‘From Man to Man’: Olive Schreiner’s tender feminist ode

by Olive Schreiner,
edited by Dorothy Driver (UCT Press)

How difficult it is to imagine ourselves back into our grandmothers’ lives. For nine decades a first-edition copy of From Man to Man has been on our family bookshelves, since it was bought by my grandmother in 1926 from the Times Book Club in London. As she was then living in a small dorp in the northern Orange Free State (as it was then), she must have ordered it by post. She left very few material goods to her sons, but this elegant dark red hardcover was one of them.

On her gravestone is inscribed “Devoted wife and mother”, but I have to wonder what she thought of this book, a serious novel on women, in which she wrote her name on two different pages.

Of course it has been reviewed very many times before, so this is to bring this new edition to the notice of readers, especially since it has been out of print for a while.

Olive Schreiner worked on this novel from her late teens, when she was working as a governess on Karoo farms, until just before her death. It was her own favourite of her books, and though incomplete, or incompletely revised by her, it is a mature, visionary and optimistic work.

After her death it was published by her husband, Samuel “Cron” Cronwright-Schreiner. Dorothy Driver has re-edited and annotated it, and written a detailed, erudite, thoughtfully considered preface, which you should read after you have read the novel itself. In this she includes a biographical sketch as well as reflections on previous critiques of From Man to Man.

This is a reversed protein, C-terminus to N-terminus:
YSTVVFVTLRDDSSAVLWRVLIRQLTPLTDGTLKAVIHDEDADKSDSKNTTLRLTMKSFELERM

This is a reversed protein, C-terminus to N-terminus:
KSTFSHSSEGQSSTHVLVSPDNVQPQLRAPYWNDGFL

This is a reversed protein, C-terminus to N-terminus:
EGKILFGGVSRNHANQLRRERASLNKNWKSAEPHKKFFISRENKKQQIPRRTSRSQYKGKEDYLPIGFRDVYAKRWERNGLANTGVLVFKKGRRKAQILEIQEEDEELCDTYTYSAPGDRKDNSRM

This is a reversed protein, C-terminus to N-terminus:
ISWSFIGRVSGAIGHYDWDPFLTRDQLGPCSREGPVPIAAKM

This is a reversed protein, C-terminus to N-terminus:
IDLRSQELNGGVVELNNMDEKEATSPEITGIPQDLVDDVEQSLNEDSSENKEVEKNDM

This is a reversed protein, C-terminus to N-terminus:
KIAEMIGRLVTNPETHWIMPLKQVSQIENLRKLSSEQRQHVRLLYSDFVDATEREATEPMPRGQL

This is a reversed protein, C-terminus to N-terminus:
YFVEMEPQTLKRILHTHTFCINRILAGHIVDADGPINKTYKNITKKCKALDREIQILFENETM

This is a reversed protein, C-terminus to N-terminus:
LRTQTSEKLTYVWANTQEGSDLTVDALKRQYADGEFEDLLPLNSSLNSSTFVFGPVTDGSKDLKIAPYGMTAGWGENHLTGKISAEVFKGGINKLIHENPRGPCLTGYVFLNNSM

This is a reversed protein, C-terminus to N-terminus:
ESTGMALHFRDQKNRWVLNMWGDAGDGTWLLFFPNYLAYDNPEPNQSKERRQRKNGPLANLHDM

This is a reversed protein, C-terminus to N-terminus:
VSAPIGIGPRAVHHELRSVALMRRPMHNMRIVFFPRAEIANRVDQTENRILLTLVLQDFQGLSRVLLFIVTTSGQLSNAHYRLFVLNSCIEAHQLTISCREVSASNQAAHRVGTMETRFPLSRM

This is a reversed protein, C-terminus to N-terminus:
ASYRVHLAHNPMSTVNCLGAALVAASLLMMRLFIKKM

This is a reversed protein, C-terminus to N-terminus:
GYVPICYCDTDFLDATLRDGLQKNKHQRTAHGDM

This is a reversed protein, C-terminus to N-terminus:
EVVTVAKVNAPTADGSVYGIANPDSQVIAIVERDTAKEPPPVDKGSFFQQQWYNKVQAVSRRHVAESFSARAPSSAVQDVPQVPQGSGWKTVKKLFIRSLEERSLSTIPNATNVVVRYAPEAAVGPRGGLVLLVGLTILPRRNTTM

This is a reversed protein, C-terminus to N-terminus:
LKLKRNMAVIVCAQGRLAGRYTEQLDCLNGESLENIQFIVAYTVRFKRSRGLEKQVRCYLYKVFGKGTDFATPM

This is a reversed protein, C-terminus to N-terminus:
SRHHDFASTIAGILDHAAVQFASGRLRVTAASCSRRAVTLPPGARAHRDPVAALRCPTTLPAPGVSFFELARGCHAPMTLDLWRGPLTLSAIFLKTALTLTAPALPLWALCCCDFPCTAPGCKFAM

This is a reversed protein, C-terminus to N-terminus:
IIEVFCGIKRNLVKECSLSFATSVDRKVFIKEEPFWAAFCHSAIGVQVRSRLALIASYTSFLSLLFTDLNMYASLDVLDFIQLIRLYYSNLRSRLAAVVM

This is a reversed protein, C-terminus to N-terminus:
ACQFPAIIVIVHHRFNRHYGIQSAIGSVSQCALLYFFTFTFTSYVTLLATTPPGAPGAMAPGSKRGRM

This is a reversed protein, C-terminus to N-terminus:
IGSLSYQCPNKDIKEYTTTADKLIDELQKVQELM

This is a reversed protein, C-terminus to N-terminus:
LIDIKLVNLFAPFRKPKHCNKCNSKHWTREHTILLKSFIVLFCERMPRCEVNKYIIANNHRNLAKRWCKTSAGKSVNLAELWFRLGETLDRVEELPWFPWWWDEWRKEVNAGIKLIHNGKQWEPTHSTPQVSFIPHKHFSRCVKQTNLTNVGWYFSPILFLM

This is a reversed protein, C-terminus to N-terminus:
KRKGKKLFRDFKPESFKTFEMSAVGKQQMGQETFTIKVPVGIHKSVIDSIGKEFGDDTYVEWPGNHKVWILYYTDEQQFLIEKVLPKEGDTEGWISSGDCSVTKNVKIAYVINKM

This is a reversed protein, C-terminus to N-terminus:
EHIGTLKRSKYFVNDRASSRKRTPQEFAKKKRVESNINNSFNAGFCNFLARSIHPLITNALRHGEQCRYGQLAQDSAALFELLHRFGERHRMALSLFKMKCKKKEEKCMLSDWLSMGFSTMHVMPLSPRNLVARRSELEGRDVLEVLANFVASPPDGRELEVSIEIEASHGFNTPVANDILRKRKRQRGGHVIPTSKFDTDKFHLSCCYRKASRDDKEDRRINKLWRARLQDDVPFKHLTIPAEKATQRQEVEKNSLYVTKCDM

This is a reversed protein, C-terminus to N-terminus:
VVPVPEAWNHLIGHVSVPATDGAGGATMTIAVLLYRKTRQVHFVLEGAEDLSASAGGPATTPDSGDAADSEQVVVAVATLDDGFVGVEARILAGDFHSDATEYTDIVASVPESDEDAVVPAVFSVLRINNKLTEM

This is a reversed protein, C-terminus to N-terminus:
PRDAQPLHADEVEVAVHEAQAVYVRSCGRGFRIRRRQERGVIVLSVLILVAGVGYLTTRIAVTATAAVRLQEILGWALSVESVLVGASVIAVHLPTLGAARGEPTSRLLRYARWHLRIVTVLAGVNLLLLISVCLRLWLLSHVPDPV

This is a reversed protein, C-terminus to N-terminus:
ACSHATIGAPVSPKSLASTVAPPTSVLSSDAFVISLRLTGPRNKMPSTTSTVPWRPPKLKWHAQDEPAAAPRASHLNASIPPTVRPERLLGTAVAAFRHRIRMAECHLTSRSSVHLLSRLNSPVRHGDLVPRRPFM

This is a great South African literary treasure restored to us, and an invaluable resource for “Schreiner scholarship”, with much to say about the complex process of writing prose and creating a novel. This is especially found in the appendix, which is an elaborated set of extracts from Schreiner’s letters and journal notes.

I read this book with some enchantment, firstly seduced by the girl child Rebekah, who, on the day her sister Bertie is born, hangs about on the verandah of the Karoo farmhouse, then plays out in the bushes nearby and dreams under a pear tree in the orchard. During the day she finds Bertie’s stillborn twin laid out in the spare bedroom.

The lives of these sisters seemed to me infinitely tragic in entirely different ways and I kept reading to see how they would go on, or end. Rebekah, a reader and thinker from early childhood, marries and, despite her philandering husband, raises four sons in Cape Town. She also has a small room of her own, a study. And she acquires a small farm of her own, which she works with the help of a Malay couple. These are significant assertions of independence.

Bertie, left at home with a self-absorbed mother, is seduced by her tutor and, despite her efforts to escape the gossip and disgrace that follow her, ends up in London as a prostitute. Neither of these sisters fits into white bourgeois colonial society, which is astutely described by Schreiner.

Driver says the novel “is remarkable for its early experimentalism, the power of its storytelling, the vibrancy of its language, and the allegorical imagery that beats like a pulse in its prose”.

Ruth First, in her 1980 biography of Schreiner (co-written with Ann Scott), says: “From Man to Man explored the possible relations of women as a sex. Here women were presented as sisters, mothers and wives confronted with the reality of prostitution.”